Ever since Marvel's experimental shared universe plans succeeded beyond all expectations after it began with Iron Man (2008) and culminated with the much anticipated The Avengers (2012), every other studio wanted a piece of the lucrative shared universe pie. While other comic book publishers like DC and Valiant were expected to follow Marvel's footsteps, no one expected these genres to give their properties the multiverse shot.
Barring superheroes and certain brands like the Star Wars franchise and Hasbro's glorified toy commercials which were expected to have shared universe plans anyway, these are the shared universes that no one saw coming. Keep in mind that all of these are currently in development, and their continuation or cancellation will depend on their movies' success or failure.
After multiple failed attempts to get a third movie on track and with the untimely death of Harold Raimis (Egon Spengler in the original movies), the Ghostbusters franchise saw new life through means of a lackluster reboot that received more hate than warranted.
Hungry for a shared universe after losing sole custody of the Spider-Man rights to Marvel, Sony created the production banner Ghost Corps with the intention of creating an endless series of Ghostbusters movies that would create a larger story when viewed as a whole. Among the planned entries was a new male Ghostbusters team starring Channing Tatum and Chris Pratt but thanks to the polarizing reception of Ghostbusters (2016) and its weak box office gross, the Ghostbusters franchise may return to the cinematic purgatory where it laid dormant for so long.
4. Universal Monsters
During the height of the horror movie remake craze in the early 2000's, Universal Studios decided that it was time audiences saw classic monsters like Dracula and the Wolfman return to the big screen. To accomplish this and hopefully attract the interest of a younger audience, Universal retooled their classic monster line-up to fit an action packed shared universe format.
Their first entry was the critically panned Dracula Untold (2014) which despite earning a modest box office return, is all but forgotten in the public eye. Much of the criticism lied in the movie's choice to restyle itself into a medieval epic instead of being a straightforward vampire movie, forcing Universal to rethink its plans. The coming Universal monster themed follow-up, The Mummy (2017) reboot starring Tom Cruise, is expected to address this issue by being a modernized monster movie. The Mummy's performance at the box office will determine the fates of future Universal Monsters entries, such as The Invisible Man and Bride of Frankenstein which star Johnny Depp and Angelina Jolie respectively.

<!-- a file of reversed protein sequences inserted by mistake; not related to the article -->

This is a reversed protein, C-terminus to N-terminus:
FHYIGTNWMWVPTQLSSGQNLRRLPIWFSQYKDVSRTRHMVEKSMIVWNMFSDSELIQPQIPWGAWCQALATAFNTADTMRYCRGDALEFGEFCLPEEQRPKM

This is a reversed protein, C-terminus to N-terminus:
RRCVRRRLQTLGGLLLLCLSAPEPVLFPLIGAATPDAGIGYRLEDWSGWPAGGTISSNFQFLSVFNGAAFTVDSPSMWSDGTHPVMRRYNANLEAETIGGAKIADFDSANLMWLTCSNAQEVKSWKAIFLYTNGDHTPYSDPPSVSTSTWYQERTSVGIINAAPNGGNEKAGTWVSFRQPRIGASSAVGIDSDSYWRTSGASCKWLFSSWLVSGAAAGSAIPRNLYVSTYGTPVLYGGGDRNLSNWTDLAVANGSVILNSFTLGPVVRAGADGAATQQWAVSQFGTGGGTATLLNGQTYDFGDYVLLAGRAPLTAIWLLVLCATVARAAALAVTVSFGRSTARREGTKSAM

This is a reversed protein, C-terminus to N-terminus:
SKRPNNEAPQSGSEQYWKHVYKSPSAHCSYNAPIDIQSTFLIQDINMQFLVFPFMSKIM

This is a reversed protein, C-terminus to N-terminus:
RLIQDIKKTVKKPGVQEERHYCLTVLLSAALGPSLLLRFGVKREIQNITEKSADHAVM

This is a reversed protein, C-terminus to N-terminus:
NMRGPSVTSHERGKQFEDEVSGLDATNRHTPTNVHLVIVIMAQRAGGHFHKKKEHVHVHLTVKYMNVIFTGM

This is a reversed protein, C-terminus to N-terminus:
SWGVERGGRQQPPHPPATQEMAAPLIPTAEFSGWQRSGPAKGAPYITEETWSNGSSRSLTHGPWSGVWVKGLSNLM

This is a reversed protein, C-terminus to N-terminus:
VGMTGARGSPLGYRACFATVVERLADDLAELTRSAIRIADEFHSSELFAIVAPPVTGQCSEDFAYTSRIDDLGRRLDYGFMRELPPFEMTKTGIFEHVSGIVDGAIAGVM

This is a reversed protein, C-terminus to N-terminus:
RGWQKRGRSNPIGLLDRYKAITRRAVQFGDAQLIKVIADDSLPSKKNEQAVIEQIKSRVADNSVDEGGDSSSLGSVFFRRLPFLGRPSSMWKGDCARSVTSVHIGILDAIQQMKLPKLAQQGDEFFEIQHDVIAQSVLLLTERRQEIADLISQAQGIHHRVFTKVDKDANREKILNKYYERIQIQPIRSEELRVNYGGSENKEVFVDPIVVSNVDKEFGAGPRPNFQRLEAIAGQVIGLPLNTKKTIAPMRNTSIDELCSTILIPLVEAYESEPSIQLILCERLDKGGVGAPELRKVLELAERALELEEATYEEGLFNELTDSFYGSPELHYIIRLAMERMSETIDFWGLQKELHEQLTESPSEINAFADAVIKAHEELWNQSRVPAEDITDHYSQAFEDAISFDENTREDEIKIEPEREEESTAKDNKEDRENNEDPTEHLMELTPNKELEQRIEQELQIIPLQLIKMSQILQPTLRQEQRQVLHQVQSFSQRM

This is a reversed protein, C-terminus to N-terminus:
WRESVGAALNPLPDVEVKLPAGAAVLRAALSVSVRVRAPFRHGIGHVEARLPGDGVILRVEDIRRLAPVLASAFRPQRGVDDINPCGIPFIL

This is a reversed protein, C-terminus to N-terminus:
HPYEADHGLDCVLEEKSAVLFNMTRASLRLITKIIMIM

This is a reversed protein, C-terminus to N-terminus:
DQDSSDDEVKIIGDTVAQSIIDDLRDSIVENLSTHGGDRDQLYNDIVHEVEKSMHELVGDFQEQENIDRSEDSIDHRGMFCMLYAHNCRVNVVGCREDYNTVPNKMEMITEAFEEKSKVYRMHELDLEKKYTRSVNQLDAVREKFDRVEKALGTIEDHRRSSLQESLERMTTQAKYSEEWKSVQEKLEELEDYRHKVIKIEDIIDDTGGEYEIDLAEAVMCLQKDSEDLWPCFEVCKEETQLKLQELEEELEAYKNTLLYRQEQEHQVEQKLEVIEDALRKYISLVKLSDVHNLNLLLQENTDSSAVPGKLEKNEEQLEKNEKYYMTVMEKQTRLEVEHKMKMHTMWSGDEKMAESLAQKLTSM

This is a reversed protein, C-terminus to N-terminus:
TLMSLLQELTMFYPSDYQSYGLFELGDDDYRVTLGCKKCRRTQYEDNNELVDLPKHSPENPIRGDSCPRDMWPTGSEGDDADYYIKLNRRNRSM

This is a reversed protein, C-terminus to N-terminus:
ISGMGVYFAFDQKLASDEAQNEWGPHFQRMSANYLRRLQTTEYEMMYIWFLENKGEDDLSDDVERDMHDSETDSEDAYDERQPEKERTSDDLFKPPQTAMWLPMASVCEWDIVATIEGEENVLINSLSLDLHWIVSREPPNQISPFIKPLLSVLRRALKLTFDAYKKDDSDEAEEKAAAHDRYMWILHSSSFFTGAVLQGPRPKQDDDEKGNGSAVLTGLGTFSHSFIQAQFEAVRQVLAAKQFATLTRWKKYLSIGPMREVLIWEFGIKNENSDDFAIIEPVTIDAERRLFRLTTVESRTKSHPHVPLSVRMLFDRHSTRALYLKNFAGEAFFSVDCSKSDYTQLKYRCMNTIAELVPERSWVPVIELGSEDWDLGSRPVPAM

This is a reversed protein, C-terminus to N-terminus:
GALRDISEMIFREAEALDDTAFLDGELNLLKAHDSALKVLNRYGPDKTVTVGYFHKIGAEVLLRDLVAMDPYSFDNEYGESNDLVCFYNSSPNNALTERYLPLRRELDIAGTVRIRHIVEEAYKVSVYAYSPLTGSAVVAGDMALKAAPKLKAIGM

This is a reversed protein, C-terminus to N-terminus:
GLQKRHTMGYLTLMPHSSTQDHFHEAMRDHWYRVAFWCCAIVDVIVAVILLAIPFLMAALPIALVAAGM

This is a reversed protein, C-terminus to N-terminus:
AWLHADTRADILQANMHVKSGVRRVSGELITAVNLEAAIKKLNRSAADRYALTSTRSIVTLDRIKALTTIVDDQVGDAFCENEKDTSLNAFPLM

3. 2000's Horror Movies
Some of the first shared universes can actually be found in the horror genre and thanks to public's renewed interest in shitting their pants in a cinema, production companies such as Blumhouse Productions (Paranormal Activity, The Purge) are finding ways to bridge their nightmares into a collective fright fest.
Blumhouse already began by planting connections between Insidious: Chapter 3 (2015) and Sinister 2 (2015) while The Conjuring movies plan to expand its universe by giving movies to each of the popular ghosts in its entries, starting off with the creepy doll that appeared for a split second in The Conjuring (2013) named Annabelle (2014) and The Nun, starring the Devil Nun from The Conjuring 2 (2016). But due to the negative critical response these spin-offs received, their respective production companies have slowed down and decided to wait for their next test projects to yield the desired results before moving forward.
2. Indiana Jones
Almost every popular thing George Lucas has made may be owned by Disney but one property no one was expecting to be expanded into a shared universe is the Indiana Jones series. While it may make sense for Star Wars due to the existence of its very own Expanded Universe that spreads into multiple timelines throughout galactic history, Indiana Jones is a straightforward adventure themed story starring the world's most violent archaeologist.
Shared universes feature prequels, sequels, origin stories for new characters and different perspectives of the same unifying event, all of which makes the idea of an Indiana Jones themed shared universe strange given the title's limited number of complex side characters, the existence of its own prequel series and the fact that it can stand on its own as a trilogy with a poorly received fourth entry. Simply put, new Indiana Jones movies starring Harrison Ford make more sense than trying to branch out and give someone like Mutt (Shia LaBeouf) a movie of his own but if Disney CEO Bob Iger has his way, we may be seeing more Indy than expected.
1. Classic Literature
When authors from the days of knights and medieval chivalry wrote their stories, none of them did so with the intention of setting up a franchise but we live in the days of the shared universe so of course the likes of King Arthur and Robin Hood are going to get their own shared universe franchises.
Despite the two British legends suffering unimpressive adaptations from the previous decade and even if both stories have a multitude of side characters who have since become the basis for countless stereotypes in any story that features a band of heroes, the studios owning their respective rights are more than confident that they can rekindle audience interest in these old heroes.
The true wielder of Excalibur will be getting a head start through Guy Ritche's (Snatch, Sherlock Holmes) King Arthur: Legend of the Sword (2016) which will be the first of six confirmed movies set in the world of Camelot while Robin Hood and his Band of Merry Men are slated for a shared universe in a franchise entitled Hood, which will be set in Sherwood Forest where each character in Robin Hood's group is slated to receive a movie dedicated to their story.